Veteran New York Times columnist Thomas Friedman made waves in Israeli politics on Monday for suggesting that the US abandon efforts for an Israel-Palestinian peace deal.
In a column published Saturday in the Times and Monday in The Jerusalem Post and Ma'ariv, Friedman wrote that reaching a diplomatic agreement interested the American administration more than the Israelis or Palestinians. He suggested that the Obama administration tell the prime minister what James Baker did when he was secretary of state: Call us when you are ready to talk peace.
Prime Minister Binyamin Netanyahu's media adviser, Nir Hefetz, responded on Israel Radio that Friedman's analysis was wrong when it comes to the Israeli side but right regarding the Palestinians.
"Nobody wants peace more than the people of Israel, the Israeli government and Prime Minister Binyamin Netanyahu," Hefetz said. "We saw evidence of [Israel's desire for peace] in Netanyahu's Bar-Ilan address and in the various gestures [to make life easier for Palestinians] in the West Bank and elsewhere. The Palestinian side took two steps backward, and is setting preconditions [for commencing peace talks] that have been unheard of for the past 16 years."
But Netanyahu's minister of Diaspora affairs and public diplomacy, Yuli Edelstein, told Army Radio that he agreed with Friedman that the US should stop pushing for concessions to move the peace process forward.
"Negotiations do not come as a result of pressure," Edelstein said. "The prime minister is ready to talk about all the issues, starting with economic peace and environmental issues, while the Palestinians only want talks if we give up everything in advance. We have to wait for conditions for talks to develop."
MKs on the Left and Kadima officials said the Friedman column scared them. They warned that if the US abandoned its efforts to solve the Middle East conflict, Israel would become a binational state that would lose its Jewish majority.
"Friedman's column shows that Netanyahu has put us in complete international isolation," Kadima MK Ronnie Bar-On said. "Four European prime ministers came together to Jerusalem to meet with Olmert even though he was a lame duck prime minister, just because he was trying to promote peace. Would any of them come to meet Netanyahu now?"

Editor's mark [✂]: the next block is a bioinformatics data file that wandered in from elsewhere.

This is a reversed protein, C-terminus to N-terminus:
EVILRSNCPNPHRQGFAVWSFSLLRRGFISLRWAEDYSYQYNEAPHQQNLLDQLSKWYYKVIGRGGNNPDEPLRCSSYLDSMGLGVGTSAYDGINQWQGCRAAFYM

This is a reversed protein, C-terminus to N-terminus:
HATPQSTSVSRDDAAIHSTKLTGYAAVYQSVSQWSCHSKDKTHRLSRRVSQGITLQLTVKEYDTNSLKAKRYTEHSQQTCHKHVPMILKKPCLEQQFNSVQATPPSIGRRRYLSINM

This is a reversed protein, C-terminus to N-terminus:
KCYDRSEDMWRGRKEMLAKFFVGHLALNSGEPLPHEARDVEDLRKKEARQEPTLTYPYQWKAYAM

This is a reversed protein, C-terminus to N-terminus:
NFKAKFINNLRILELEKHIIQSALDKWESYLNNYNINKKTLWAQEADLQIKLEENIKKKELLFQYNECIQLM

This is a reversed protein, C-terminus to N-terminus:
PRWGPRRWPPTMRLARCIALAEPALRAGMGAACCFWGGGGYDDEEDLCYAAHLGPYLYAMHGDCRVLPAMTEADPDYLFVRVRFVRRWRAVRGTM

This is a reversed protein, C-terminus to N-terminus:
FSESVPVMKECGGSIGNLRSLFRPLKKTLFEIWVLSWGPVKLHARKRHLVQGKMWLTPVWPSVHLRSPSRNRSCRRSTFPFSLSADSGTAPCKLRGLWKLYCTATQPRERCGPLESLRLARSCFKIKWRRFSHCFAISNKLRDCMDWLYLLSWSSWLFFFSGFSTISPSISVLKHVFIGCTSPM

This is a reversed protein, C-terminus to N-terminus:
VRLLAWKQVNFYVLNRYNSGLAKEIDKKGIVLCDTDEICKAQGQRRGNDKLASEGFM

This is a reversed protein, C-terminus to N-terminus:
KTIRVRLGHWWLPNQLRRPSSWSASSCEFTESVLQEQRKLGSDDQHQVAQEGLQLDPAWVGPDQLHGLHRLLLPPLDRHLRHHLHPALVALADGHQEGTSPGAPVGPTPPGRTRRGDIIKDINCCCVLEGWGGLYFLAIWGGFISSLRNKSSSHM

By contrast, lawmakers on the Right said they would be very happy if the US allowed Israel to decide its fate without international interference.
"I hope the White House accepts Friedman's advice," MK Arye Eldad said. "The best thing for Israel would be if the White House leaves us alone and deals with what is really important like the international economic crisis and preventing the nuclearization of North Korea and Iran. We will be fine dealing with Maoz Esther [a West Bank outpost] on our own."
Eldad lashed out at Netanyahu for boasting in his speech to the Jewish Federations of North America General Assembly that "no Israeli government has been so willing to restrain settlement activity as part of an effort to relaunch peace talks."
"Everything we worried about with Netanyahu has come true," Eldad said. "He is untrustworthy, he is breaking his campaign promises to build in Judea and Samaria, he has given into pressure and he is a coward. He shows that he lacks any national pride when he brags that he froze settlement construction more than any prime minister, including those from the Left. Groveling to Obama has not helped him even obtain an empty photo-op with him."
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